Counting of pandemic election special ballots may take until Friday to complete

More than a million voters cast their votes through a special ballot, up from 50,000 in 2019, Elections Canada says.

Article content

The end of the federal election voting on Monday night marked the beginning of a long process to account for more than a million special ballots that could take until Friday to complete.


Article content

The ballots were sent by Canadians living outside the country, voters outside their constituencies, prisoners, and members of the Canadian Armed Forces. But a large majority represented those who cast their votes to avoid voting in person in their districts due to the pandemic.

“Oh my gosh, (in) 2019 it was about 50,000 people in total who voted by mail,” Elections Canada spokeswoman Natasha Gauthier said in response to a question about the magnitude of the vote by mail this time around.

Poll workers in many constituencies are still counting those ballots, Gauthier said, which could take until Friday in some places.

BC had six of the top 10 constituencies with the most “special ballots,” according to Elections Canada, including Victoria, which had the highest number, 12,701, or 22 percent of all votes cast.


Article content

Just over a million of the 1.3 million special ballots requested were returned by mail or delivered to constituencies.

Special ballots cast from abroad or outside of a field trip are counted at Elections Canada headquarters in Gatineau, Que.

However, by law, votes cast within a walk are counted at the counting offices, Gauthier said, a process that began Tuesday morning with a two-step verification process to establish that the ballots were returned by the ballots. voters to whom they were issued, and which voters did. Nor do you vote a second time in person.

“If it seems like you’ve voted more than once, your team walks away and isn’t counted,” Gauthier said.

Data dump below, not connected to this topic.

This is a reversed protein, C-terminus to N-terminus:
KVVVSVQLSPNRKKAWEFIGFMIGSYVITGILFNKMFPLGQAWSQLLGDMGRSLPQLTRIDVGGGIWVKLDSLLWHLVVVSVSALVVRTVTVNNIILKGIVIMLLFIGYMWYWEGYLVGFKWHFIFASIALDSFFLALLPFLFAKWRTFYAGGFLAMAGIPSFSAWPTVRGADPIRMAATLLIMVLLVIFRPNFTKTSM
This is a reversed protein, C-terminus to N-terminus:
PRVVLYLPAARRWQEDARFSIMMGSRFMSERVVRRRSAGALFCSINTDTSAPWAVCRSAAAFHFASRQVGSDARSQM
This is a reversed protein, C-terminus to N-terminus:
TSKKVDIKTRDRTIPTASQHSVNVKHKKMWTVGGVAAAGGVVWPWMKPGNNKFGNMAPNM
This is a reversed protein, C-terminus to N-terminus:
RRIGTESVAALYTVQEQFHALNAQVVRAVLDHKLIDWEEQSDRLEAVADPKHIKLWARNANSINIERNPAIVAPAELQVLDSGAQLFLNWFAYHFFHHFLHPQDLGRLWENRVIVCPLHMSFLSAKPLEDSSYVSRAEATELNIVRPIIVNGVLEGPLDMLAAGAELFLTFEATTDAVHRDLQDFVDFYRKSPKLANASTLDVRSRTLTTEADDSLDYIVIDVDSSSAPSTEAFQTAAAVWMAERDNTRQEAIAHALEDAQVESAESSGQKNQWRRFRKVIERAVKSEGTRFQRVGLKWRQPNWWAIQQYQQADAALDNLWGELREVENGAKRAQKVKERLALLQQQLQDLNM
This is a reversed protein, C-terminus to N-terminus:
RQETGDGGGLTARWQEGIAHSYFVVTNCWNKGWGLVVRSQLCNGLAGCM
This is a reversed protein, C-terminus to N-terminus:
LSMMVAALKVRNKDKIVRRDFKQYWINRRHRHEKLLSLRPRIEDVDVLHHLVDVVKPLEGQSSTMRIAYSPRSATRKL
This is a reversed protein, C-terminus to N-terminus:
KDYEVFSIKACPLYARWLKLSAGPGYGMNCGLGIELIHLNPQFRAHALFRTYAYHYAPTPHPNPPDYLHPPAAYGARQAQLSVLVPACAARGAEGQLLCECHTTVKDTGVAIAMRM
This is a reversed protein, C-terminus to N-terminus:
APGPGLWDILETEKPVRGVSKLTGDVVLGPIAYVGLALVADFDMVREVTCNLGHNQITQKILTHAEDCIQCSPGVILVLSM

The package consists of a ballot, a blank inner envelope that cannot be traced back to the voter, and an outer envelope that must be signed and contains a code specific to the voter who requested it, Gauthier said.


Article content

“Everything is done in separate steps to keep the vote secret,” Gauthier said.

A team of at least two poll workers opens these internal envelopes to remove and count the ballots, which is done in the presence of witnesses, tellers who represent each of the candidates and who can write down objections.

“They are not allowed to interrupt the count,” Gauthier said. “But they can take note of their objections and refute them later.”

“If it is a close race and they want to do a judicial recount, they can say that we contested X-number of ballots”, which will then be verified again.

Special ballots are cast before candidate lists are completed, so voters are required to write the name of the candidate they are voting for, and that can be any reasonable attempt at the true spelling, perhaps with the affiliation of your party to clear things up.


Article content

“There’s a bit of a margin there,” Gauthier said, “as long as the voter’s intent is clear.”

Problems arise when names are misspelled or unreadable. Writing just the affiliation of a party or the name of the party leader (unless it is the leader) does not count.

“We expect a good number of tours to take place (Wednesday),” Gauthier said, although no BC tours with full counts were included as of the deadline.

The special ballots will not materially affect the election results, said UBC political scientist Richard Johnston, but they account for about 5 percent of all ballots cast in the elections, so they could reverse the preliminary results in a few seats.

“They have political consequences in the sense that the full count (by mail) will most likely have a larger share of Liberals than the Election Day count,” Johnston said, considering that most requests for special ballots they come from liberals or leanings of the NDP. walks.

“I think we have a good chance of seeing at least some seats confirming a Liberal victory or even creating one,” Johnston said, such as in Vancouver-Granville, where Liberal Taleeb Noormohamed led as of Wednesday’s deadline with 15,992 votes to. favor. 15,734 for NDP candidate Anjali Appadurai.

In the parade, 6,627 special ballots were returned in time for the elections.

[email protected]



Postmedia is committed to maintaining a lively but civilized discussion forum and encourages all readers to share their views on our articles. Comments can take up to an hour to moderate before appearing on the site. We ask that you keep your comments relevant and respectful. We have enabled email notifications – you will now receive an email if you receive a response to your comment, there is an update from a comment thread you follow, or if a user you follow comments. Visit our Community Principles for more information and details on how to adjust your E-mail settings.

Leave a Comment